Well that’s the way it looks at the moment as UK retailers Carpetright and Thornton’s (which makes and sells chocolate) prepare to slash the size of their high street estates and fashion chain Jane Norman tumbles into a pre-pack administration that sees Scottish firm Edinburgh Woollen Mill pick up a third of its stores.
Iconic Habitat, founded originally by Terence Conran, went down last week.
Retail analysts are also fretting about the mighty Marks & Spencer’s decision to start its summer sale early, suggesting that its decision to unload its summer stock just as the sun has started to shine again is a sign that the British have decided to curtail their purchases of shorts and sunglasses this year.
There’s no doubt that a major review is happening on the high street as the long-awaited recovery in the UK economy fails to arrive. The big banks, who were willing to fund struggling high street shops as the UK anticipated recovery, have evidently decided that enough is enough.
Their balance sheets, while hardly robust, are strong enough now to write off a few more debts, for which read a few more retailers.
There is also an endemic problem at the heart of British high street retailing and it’s called landlords.
For most retailers the big problems happen four times a year on ‘quarter days’ when they have to pay the next quarter’s rent in advance. The quarter day at the end of March is the cue for those retailers who haven’t sold as much as they hoped at Christmas to call in the receivers, as Woolworth did three years ago.
Landlords, mostly big commercial property companies, clearly know this but have usually worked on the basis that if one tenant goes bust, another will turn up. Many old Woolworth stores are now occupied by discounter Poundland which seems to be doing a roaring trade. The big supermarkets are always eager to snap up high street sites for their convenience offerings.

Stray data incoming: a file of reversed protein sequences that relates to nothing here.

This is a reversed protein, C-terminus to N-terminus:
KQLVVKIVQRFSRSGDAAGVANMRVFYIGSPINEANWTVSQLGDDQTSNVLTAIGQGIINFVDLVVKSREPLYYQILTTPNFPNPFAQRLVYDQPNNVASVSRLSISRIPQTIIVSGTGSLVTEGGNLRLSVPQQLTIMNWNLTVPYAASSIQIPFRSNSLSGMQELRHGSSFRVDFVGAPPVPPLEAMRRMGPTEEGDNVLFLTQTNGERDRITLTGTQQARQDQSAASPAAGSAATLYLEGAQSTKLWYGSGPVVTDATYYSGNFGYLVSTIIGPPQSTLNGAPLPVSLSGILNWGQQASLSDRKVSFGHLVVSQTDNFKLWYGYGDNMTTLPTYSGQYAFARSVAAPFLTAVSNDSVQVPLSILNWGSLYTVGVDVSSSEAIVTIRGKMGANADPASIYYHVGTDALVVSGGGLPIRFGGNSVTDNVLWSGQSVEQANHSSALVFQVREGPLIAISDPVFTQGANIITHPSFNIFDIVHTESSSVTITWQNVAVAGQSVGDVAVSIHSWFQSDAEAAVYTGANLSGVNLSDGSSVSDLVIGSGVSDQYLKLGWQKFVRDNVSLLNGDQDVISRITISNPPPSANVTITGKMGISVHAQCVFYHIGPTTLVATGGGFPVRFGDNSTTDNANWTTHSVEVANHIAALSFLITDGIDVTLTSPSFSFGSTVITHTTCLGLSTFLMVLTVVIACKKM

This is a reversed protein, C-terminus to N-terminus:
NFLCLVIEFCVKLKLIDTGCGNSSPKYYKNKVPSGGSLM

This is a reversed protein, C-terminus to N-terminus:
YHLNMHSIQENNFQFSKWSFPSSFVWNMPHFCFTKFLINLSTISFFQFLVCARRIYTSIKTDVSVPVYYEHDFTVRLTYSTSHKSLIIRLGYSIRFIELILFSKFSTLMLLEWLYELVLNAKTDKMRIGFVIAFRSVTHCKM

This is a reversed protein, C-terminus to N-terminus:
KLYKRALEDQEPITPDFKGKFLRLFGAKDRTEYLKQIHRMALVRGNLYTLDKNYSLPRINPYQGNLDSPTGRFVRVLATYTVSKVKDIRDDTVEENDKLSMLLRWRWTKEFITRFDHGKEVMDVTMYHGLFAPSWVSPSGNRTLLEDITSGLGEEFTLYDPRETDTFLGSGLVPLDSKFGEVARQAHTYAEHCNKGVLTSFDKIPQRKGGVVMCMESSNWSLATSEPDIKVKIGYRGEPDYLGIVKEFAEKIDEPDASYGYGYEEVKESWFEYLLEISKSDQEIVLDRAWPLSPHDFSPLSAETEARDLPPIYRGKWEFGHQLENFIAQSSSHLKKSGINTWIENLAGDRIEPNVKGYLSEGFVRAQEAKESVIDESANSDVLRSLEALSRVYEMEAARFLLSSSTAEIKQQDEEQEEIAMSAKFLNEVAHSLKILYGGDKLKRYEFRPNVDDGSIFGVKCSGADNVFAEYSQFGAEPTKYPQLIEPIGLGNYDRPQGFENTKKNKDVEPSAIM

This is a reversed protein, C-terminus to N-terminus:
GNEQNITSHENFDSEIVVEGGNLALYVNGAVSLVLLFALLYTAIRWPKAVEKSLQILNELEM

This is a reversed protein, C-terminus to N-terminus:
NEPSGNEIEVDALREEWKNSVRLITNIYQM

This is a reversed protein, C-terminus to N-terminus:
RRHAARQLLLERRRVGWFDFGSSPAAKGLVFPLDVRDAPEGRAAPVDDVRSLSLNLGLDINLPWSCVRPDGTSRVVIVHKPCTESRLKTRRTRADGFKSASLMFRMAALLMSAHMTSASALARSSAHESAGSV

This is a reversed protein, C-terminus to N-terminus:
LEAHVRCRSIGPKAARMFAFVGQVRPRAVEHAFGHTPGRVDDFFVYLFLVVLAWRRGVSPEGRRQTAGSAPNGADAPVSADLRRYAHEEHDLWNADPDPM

But maybe this time the high street won’t bounce back unless landlords lighten the burden, both in terms of how much they charge and how they collect the money (monthly in arrears would help).
With about a quarter of UK retail sales being made online, the overall economy will need to see a period of sustained growth for conventional retailers to commit to expensive high street sites.
So rents will come down won’t they? Supply and demand, innit?
Well not necessarily. Many of the aforementioned property companies borrowed heavily before the financial crisis, many of them from ever-generous HBOS, now part of semi-nationalised Lloyds Banking Group. So to pay their loans they need a certain income and they often need it on the wretched quarter days to meet their own financial commitments.
Otherwise the banks will be writing off a large number of property company bad debts.
Retailer liabilities are peanuts in comparison to these.
Therefore all three players on the UK high street – retailers, landlords and banks – need some growth in the economy and fast.
Coalition government chancellor George Osborne, committed to deficit reduction through higher taxes (including raising VAT to 20 per cent) and public sector cutbacks, says he has no ‘plan B.’
Well he’d better find one and fast, even if he calls it something else.